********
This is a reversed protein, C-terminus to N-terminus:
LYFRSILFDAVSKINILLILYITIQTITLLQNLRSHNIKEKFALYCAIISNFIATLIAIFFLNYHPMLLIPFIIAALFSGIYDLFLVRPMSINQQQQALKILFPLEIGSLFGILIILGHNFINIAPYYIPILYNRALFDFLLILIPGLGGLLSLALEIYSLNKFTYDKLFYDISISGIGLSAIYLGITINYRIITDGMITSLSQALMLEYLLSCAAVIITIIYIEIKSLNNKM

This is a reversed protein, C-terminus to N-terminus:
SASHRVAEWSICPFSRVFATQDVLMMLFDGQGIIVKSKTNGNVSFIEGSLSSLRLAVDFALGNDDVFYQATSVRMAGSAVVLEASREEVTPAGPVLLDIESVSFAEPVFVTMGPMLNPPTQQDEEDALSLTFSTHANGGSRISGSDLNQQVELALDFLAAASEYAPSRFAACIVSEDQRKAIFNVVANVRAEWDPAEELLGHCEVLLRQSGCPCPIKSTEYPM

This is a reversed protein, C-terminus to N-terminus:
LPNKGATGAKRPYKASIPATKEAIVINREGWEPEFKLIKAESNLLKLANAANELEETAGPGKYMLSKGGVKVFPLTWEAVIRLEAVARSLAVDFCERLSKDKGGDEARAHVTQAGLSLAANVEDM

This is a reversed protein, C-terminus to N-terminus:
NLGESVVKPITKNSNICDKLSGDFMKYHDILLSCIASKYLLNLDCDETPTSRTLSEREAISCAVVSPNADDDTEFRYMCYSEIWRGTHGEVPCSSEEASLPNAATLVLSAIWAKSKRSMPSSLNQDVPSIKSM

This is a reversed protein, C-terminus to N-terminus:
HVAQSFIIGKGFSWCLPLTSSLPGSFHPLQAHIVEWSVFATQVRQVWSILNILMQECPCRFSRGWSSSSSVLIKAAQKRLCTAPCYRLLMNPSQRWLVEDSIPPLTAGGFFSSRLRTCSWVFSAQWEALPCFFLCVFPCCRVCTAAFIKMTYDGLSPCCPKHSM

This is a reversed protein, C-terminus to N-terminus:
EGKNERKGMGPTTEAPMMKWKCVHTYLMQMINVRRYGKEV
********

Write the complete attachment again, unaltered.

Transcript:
This is a reversed protein, C-terminus to N-terminus:
LYFRSILFDAVSKINILLILYITIQTITLLQNLRSHNIKEKFALYCAIISNFIATLIAIFFLNYHPMLLIPFIIAALFSGIYDLFLVRPMSINQQQQALKILFPLEIGSLFGILIILGHNFINIAPYYIPILYNRALFDFLLILIPGLGGLLSLALEIYSLNKFTYDKLFYDISISGIGLSAIYLGITINYRIITDGMITSLSQALMLEYLLSCAAVIITIIYIEIKSLNNKM

This is a reversed protein, C-terminus to N-terminus:
SASHRVAEWSICPFSRVFATQDVLMMLFDGQGIIVKSKTNGNVSFIEGSLSSLRLAVDFALGNDDVFYQATSVRMAGSAVVLEASREEVTPAGPVLLDIESVSFAEPVFVTMGPMLNPPTQQDEEDALSLTFSTHANGGSRISGSDLNQQVELALDFLAAASEYAPSRFAACIVSEDQRKAIFNVVANVRAEWDPAEELLGHCEVLLRQSGCPCPIKSTEYPM

This is a reversed protein, C-terminus to N-terminus:
LPNKGATGAKRPYKASIPATKEAIVINREGWEPEFKLIKAESNLLKLANAANELEETAGPGKYMLSKGGVKVFPLTWEAVIRLEAVARSLAVDFCERLSKDKGGDEARAHVTQAGLSLAANVEDM

This is a reversed protein, C-terminus to N-terminus:
NLGESVVKPITKNSNICDKLSGDFMKYHDILLSCIASKYLLNLDCDETPTSRTLSEREAISCAVVSPNADDDTEFRYMCYSEIWRGTHGEVPCSSEEASLPNAATLVLSAIWAKSKRSMPSSLNQDVPSIKSM

This is a reversed protein, C-terminus to N-terminus:
HVAQSFIIGKGFSWCLPLTSSLPGSFHPLQAHIVEWSVFATQVRQVWSILNILMQECPCRFSRGWSSSSSVLIKAAQKRLCTAPCYRLLMNPSQRWLVEDSIPPLTAGGFFSSRLRTCSWVFSAQWEALPCFFLCVFPCCRVCTAAFIKMTYDGLSPCCPKHSM

This is a reversed protein, C-terminus to N-terminus:
EGKNERKGMGPTTEAPMMKWKCVHTYLMQMINVRRYGKEV